Studying literacy as situated social practice : the application and development of a research orientation for purposes of addressing educational and social issues in South African contexts

Doctoral Thesis


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University of Cape Town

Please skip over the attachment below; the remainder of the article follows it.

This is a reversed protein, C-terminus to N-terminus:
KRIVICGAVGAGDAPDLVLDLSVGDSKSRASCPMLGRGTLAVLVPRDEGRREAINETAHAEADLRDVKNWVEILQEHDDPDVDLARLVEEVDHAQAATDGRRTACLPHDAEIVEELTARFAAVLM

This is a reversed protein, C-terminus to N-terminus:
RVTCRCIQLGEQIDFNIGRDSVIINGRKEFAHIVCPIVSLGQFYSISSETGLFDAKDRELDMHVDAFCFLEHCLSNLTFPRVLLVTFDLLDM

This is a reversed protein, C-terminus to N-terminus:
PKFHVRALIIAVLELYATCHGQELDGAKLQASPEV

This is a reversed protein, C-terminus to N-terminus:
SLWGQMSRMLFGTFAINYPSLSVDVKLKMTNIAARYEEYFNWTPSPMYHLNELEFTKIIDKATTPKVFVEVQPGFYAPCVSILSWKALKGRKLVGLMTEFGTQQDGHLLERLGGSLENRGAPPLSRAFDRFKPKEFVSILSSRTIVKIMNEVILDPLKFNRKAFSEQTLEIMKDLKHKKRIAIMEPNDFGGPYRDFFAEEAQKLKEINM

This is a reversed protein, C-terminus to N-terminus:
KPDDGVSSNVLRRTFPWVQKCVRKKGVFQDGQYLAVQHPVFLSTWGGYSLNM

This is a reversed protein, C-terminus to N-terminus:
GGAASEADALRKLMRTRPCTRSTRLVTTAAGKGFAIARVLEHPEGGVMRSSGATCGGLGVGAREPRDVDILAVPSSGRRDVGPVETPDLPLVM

This is a study of the application in South Africa of a social practices approach to the study of literacy. A social practices approach conceptualizes literacy practices as variable practices which link people, linguistic resources, media objects, and strategies for meaning-making in contextualized ways. These literacy practices are seen as varying across broad social contexts, and across social domains within these contexts, and they can be studied ethnographically. I examine how this approach is applied across four critical themes of study in South Africa, namely: the uses and valuations of reading and writing by adults without schooling; the historical circumstances whereby literacy comes to be identified as a resource of European culture in colonial South Africa; children's early engagement with literacy informal and informal contexts; and reading and writing in relation to electronic and digital media. I review examples of ethnographic research in each case, in which I have participated as a researcher, and examine how the approach has been applied, tested and modified in each case of its application. The research in each case showed literacy's incorporation in complex and variable ways in situated, located human activities. Whereas the first application of the social practices approach, that of the SoUL project detailed how literacy operated as everyday practice amongst people with little or no schooling, the research lacked a theoretical perspective to explain how these practices came to take the form and status that they did, as regards the influences upon them from outside the immediate settings that were studied. Over the subsequent studies I developed a revised approach to the study of literacy which detailed the explanatory usefulness of studying how literacy practices that network across larger domains than the local have effect on the construction of local practices, in both historical as well as contemporary examples. Literacy practices were not simply the products of local activity but involved rather the particular local application of communication technologies, language and artefacts that originated from outside the immediate social space. However, local applications involved original, indeterminate and varied uses of those resources. Includes bibliographical references (p. 203-223).